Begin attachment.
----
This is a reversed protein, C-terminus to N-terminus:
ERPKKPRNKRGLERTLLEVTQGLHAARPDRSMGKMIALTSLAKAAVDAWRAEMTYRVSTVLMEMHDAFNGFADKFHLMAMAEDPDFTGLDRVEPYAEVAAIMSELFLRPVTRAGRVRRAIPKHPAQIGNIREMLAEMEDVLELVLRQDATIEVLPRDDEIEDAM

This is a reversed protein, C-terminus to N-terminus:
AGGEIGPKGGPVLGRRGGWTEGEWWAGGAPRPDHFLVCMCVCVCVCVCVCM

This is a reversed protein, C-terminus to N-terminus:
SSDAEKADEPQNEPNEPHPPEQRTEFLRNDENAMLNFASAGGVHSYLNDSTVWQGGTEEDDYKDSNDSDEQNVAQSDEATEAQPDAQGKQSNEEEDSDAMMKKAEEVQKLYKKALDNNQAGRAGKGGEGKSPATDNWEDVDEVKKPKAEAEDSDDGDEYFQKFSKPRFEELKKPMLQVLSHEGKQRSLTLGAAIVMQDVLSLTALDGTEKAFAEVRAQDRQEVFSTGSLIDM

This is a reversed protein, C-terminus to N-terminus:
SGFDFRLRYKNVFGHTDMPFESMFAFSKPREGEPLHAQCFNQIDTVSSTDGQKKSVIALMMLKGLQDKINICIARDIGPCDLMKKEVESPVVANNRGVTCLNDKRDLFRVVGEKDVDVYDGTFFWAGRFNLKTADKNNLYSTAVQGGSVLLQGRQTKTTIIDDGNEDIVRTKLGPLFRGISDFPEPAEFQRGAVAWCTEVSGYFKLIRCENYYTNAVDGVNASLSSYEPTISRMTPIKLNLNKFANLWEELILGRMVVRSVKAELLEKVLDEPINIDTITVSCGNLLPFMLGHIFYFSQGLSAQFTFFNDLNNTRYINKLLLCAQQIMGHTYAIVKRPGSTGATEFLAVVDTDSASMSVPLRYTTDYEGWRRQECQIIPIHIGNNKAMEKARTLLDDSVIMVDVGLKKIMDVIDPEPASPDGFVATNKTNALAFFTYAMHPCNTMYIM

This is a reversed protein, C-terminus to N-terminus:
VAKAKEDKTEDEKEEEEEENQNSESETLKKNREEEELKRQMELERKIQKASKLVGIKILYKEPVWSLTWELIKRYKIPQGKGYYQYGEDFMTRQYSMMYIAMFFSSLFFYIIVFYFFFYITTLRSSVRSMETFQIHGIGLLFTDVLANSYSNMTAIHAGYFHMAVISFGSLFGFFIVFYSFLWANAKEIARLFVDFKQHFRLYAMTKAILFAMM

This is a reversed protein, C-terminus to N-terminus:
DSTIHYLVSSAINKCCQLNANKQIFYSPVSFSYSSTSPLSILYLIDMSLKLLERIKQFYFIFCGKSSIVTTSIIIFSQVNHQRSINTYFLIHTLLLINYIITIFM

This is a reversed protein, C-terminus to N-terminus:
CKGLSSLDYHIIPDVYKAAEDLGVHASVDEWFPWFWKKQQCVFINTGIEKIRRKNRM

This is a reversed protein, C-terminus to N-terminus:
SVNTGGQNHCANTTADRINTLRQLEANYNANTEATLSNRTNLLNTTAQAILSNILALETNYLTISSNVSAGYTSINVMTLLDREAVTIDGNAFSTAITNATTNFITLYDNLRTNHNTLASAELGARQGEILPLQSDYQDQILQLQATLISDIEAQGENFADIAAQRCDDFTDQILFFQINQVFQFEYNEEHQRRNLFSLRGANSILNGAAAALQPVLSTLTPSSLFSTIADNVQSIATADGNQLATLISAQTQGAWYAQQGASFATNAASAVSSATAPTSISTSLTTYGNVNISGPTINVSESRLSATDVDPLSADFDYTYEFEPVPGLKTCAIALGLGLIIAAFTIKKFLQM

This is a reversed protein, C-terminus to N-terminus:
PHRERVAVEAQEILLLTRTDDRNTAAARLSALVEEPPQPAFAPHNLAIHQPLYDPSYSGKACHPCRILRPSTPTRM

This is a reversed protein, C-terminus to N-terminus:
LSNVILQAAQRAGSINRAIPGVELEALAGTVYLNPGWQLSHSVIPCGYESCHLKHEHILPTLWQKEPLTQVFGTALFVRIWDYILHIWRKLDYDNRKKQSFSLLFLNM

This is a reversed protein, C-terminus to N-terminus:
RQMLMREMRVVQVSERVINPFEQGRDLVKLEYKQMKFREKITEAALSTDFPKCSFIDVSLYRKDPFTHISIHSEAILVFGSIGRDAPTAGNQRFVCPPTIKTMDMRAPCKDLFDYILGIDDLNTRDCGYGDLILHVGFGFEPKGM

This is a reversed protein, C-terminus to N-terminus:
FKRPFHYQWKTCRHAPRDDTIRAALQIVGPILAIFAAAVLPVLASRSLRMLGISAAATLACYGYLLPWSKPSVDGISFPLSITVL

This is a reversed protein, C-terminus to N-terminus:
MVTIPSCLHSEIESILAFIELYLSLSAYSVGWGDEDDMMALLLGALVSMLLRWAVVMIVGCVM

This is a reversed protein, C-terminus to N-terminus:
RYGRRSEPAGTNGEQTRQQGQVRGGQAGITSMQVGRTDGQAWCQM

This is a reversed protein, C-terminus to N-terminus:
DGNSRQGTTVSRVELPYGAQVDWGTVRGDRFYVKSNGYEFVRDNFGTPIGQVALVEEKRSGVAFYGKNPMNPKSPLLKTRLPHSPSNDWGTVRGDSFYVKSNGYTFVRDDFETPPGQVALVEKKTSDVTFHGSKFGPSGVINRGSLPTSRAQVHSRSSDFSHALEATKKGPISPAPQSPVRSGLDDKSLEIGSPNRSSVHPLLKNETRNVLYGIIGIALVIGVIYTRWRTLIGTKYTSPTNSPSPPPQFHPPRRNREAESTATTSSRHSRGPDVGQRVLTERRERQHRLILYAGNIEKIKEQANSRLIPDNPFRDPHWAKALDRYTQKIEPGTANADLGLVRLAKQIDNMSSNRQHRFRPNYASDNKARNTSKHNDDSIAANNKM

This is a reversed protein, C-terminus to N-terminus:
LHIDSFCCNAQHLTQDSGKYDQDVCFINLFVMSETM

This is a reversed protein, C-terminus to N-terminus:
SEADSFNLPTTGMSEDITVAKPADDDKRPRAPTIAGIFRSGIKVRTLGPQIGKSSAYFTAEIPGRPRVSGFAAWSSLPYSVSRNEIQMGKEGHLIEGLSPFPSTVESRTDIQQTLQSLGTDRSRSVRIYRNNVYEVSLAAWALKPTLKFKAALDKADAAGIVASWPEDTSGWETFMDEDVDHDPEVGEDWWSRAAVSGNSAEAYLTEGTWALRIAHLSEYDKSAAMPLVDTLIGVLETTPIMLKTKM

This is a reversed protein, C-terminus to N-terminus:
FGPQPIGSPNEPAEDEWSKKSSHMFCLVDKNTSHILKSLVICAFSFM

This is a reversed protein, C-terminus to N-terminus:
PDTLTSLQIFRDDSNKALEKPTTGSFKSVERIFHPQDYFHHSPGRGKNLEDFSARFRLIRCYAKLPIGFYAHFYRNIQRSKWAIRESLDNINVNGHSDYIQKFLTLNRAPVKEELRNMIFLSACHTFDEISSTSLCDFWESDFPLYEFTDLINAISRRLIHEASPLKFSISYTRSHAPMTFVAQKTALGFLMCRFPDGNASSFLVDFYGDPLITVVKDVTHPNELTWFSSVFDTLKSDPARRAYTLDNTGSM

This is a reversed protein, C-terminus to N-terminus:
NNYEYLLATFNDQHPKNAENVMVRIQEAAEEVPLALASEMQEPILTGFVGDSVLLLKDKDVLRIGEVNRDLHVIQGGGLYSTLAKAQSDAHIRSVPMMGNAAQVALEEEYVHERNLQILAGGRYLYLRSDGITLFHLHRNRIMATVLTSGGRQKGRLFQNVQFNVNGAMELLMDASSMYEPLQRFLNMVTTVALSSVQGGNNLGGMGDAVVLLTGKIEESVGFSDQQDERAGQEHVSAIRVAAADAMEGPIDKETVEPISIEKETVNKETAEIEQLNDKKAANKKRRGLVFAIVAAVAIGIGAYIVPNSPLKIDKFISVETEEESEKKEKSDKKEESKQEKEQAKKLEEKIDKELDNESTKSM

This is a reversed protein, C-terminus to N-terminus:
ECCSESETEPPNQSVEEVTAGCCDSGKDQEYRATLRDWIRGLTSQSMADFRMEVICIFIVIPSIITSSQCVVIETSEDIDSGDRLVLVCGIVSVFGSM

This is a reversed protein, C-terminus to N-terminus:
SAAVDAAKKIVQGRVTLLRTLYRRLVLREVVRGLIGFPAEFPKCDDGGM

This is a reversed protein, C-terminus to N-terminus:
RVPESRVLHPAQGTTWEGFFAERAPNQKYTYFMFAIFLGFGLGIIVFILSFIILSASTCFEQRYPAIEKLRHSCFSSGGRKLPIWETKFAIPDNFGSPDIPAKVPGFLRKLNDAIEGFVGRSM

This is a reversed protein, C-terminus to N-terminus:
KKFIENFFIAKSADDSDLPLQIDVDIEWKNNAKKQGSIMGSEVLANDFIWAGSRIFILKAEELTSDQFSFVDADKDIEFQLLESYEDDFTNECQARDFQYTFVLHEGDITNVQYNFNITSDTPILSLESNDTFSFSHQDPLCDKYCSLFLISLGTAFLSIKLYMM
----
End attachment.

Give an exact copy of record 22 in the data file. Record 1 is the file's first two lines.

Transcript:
This is a reversed protein, C-terminus to N-terminus:
SAAVDAAKKIVQGRVTLLRTLYRRLVLREVVRGLIGFPAEFPKCDDGGM